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eROSITA X-ray and CHIPASS and SPASS radio survey image of the Hoinga supernova remnant
Credit: eROSITA/MPE (X-ray), CHIPASS/SPASS/N. Hurley-Walker, ICRAR-Curtin (Radio)


Big Big Blast

When mapping the entire sky, you're bound to find some interesting things never seen before. This is especially true if you're mapping the sky in high-energy X-ray radiation, since X-rays are produced by extreme objects: gravitationally accreting black holes and neutron stars, superstrong magnetic fields, extremely hot matter, powerful flares from stars, and the supernova explosions of dead and dying stars. The eROSITA telescope on the SRG spacecraft was designed to provide such a view of the entire X-ray sky. SRG, with eROSITA was launched on July 13, 2019, and eROSITA completed its first scan of the X-ray sky on June 11, 2020. Analysis of this trove of data by the eROSITA team is revealing one treasure after another. The most recent discovery is the image above, which shows a huge cloud of X-ray emitting debris produced by the supernova explosion of a (former) star in the Milky Way. This supernova remnant is the largest ever discovered in X-rays. The X-ray emitting debris produced by the explosion, shown in red in the image above, is produced by the superhot gas when the star ripped itself apart; this hot gas is bounded by a plasma of fast moving charged particles swept up by the power of the explosion, which emits in low-energy radio waves (shown in blue in the image above). This supernova remnant has been named Hoinga, which is the medieval name of Bad Hönningen am Rhein, the home town of the leader of the team that discovered it. Hoinga is huge, about 90 times the size of the full moon, and, unlike most of the supernova remnants in the Milky Way, is located far above the rotating disk where most of the stars in the Milky Way are located. The eROSITA telescope will continue to scan the sky from its lonely perch at the sun-earth L2 point, about a million miles from earth, building up an ever-deeper image of the high-energy Universe.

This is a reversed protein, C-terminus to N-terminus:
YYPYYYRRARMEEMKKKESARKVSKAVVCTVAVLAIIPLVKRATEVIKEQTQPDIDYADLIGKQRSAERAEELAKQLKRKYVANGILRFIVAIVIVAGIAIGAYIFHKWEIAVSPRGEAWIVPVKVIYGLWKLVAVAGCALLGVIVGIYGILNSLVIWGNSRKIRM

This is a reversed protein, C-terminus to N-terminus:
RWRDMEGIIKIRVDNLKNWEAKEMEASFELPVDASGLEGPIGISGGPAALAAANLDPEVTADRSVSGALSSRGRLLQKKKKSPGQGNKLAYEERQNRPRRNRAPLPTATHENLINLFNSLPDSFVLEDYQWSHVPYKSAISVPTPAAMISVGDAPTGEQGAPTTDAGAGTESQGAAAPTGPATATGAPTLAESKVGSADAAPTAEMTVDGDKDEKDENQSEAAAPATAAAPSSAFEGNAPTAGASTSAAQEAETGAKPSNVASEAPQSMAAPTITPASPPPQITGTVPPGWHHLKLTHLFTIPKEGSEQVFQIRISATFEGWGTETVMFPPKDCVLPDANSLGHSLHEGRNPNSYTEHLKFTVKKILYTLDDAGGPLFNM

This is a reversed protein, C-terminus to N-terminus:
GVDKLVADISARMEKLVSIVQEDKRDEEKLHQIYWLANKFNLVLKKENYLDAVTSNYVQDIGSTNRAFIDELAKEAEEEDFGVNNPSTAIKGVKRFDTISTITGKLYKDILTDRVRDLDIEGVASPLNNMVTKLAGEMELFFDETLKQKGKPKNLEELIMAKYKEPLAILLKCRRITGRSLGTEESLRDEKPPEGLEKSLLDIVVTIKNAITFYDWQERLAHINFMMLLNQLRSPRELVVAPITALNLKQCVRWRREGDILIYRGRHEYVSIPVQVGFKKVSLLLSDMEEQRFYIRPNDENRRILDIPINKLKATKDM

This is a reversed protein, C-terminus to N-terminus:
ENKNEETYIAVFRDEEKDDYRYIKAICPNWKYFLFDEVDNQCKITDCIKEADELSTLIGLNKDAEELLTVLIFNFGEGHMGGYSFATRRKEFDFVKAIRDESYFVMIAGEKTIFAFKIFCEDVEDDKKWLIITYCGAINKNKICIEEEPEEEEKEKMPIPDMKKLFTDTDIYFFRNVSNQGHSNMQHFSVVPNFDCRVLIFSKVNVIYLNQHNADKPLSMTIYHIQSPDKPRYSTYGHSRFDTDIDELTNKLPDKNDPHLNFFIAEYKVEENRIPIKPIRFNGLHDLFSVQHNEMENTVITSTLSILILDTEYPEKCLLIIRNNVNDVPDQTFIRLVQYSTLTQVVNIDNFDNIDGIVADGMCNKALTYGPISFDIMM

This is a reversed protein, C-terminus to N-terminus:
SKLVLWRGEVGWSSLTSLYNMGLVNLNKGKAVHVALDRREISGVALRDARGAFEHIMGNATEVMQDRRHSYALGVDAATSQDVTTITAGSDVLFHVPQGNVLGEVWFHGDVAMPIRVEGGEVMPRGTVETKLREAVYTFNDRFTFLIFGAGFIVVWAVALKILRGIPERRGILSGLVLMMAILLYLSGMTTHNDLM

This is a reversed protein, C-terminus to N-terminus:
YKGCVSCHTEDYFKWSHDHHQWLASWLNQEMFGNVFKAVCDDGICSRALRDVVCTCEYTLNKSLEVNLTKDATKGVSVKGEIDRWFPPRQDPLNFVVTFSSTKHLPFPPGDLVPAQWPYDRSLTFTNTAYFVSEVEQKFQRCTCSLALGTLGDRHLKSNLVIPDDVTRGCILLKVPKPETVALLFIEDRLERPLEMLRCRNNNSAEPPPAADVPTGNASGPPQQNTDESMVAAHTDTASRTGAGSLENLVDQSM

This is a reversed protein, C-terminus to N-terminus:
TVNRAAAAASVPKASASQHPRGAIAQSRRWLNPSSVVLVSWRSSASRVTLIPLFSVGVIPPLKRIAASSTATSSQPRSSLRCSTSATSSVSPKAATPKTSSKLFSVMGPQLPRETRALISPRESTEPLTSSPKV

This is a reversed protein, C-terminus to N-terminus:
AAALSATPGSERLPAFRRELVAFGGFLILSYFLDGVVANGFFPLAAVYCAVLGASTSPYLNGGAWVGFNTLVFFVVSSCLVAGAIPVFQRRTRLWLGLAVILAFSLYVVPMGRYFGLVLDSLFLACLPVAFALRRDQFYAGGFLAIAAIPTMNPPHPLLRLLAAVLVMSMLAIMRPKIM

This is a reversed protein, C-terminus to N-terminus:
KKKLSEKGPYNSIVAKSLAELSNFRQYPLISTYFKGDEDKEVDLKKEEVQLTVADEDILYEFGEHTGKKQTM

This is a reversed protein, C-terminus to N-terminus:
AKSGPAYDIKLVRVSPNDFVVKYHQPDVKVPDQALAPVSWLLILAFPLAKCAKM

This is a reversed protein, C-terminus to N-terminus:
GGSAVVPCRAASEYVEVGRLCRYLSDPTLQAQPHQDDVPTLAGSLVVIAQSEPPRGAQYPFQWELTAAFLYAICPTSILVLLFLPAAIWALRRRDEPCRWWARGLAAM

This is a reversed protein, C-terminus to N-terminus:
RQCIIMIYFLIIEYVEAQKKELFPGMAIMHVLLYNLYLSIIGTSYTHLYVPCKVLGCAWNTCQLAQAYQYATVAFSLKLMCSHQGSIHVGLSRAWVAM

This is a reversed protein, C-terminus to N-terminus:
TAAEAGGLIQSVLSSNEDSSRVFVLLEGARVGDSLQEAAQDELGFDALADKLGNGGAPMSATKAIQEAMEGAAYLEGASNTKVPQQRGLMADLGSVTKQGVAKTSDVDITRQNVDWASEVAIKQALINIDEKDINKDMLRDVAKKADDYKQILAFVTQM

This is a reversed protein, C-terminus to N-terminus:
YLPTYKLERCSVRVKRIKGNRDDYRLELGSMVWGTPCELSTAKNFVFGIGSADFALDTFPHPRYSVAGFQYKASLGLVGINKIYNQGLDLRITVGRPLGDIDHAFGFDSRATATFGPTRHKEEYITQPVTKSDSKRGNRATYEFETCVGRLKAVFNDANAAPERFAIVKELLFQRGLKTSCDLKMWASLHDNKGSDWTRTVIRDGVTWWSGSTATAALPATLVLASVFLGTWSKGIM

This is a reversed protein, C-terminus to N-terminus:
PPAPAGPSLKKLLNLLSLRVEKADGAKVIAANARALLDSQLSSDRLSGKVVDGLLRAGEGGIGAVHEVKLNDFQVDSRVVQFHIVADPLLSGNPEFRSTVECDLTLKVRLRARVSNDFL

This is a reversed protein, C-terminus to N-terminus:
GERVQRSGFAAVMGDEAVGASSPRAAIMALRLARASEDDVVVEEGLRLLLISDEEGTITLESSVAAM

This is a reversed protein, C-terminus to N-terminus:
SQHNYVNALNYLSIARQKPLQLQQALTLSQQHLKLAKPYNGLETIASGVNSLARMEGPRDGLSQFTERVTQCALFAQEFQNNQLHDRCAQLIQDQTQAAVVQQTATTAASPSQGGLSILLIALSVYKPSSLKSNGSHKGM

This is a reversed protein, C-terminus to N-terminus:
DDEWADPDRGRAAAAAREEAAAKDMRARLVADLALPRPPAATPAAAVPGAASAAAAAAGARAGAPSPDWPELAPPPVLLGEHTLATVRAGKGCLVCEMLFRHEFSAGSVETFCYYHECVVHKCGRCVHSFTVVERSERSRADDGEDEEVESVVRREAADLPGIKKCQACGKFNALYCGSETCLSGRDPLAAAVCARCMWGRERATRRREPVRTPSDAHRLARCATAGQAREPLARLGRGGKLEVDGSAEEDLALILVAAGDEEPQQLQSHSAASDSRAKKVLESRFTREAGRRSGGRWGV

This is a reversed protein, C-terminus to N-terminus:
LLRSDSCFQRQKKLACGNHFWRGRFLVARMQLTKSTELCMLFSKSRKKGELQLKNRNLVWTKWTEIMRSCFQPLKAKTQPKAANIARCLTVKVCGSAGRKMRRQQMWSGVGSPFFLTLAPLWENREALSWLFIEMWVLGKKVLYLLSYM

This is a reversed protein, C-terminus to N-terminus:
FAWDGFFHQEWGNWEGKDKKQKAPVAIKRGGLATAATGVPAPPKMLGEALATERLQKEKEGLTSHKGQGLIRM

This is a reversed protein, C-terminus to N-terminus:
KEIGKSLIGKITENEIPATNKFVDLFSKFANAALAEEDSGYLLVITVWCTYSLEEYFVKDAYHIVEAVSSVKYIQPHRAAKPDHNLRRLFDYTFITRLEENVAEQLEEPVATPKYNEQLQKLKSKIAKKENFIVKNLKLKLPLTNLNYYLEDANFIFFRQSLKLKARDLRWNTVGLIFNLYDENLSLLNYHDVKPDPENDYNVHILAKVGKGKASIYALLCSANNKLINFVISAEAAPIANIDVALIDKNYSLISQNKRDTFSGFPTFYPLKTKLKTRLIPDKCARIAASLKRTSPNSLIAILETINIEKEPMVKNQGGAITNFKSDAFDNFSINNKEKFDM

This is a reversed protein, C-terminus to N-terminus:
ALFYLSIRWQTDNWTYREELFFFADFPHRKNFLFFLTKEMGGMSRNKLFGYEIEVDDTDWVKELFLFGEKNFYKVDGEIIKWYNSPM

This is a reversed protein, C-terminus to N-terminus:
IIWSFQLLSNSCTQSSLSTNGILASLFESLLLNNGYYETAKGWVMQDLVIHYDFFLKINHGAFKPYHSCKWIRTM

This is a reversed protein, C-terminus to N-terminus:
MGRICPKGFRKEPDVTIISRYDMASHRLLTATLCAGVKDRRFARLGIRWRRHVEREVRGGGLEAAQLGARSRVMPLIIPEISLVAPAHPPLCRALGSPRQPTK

Published: March 8, 2021


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Each week the HEASARC brings you new, exciting and beautiful images from X-ray and Gamma ray astronomy. Check back each week and be sure to check out the HEAPOW archive!
Page Author: Dr. Michael F. Corcoran
Last modified Monday, 15-Mar-2021 10:49:30 EDT